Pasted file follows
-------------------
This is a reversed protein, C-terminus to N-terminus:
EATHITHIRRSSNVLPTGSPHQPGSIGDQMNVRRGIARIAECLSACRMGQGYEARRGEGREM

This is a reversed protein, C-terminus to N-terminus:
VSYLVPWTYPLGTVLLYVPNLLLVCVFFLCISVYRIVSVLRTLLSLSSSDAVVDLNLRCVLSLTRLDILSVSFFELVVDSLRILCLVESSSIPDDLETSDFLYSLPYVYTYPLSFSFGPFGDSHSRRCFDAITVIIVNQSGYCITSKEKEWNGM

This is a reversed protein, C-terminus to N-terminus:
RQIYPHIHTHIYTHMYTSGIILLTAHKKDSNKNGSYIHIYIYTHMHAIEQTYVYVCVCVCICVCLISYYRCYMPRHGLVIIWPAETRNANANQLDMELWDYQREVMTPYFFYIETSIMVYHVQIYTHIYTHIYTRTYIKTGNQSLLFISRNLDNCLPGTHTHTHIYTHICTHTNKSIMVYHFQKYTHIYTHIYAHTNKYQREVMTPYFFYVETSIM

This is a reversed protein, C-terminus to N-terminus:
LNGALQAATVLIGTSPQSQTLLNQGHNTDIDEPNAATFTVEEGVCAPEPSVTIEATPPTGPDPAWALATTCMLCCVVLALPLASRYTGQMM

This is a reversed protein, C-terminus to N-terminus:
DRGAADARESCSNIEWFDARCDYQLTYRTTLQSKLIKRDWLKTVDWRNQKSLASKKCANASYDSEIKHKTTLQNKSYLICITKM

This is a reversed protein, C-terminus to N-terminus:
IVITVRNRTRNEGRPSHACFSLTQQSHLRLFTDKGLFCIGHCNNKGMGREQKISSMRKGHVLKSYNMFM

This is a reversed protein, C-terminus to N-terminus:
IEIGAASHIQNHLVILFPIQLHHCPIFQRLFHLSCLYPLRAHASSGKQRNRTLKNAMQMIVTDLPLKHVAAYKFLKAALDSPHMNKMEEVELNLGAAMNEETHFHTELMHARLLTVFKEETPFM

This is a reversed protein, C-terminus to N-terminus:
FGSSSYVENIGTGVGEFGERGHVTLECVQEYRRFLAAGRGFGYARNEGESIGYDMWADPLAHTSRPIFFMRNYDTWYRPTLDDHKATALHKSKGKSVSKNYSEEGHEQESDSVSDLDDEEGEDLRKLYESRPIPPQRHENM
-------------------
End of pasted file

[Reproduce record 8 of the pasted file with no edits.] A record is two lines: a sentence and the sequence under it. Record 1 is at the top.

This is a reversed protein, C-terminus to N-terminus:
FGSSSYVENIGTGVGEFGERGHVTLECVQEYRRFLAAGRGFGYARNEGESIGYDMWADPLAHTSRPIFFMRNYDTWYRPTLDDHKATALHKSKGKSVSKNYSEEGHEQESDSVSDLDDEEGEDLRKLYESRPIPPQRHENM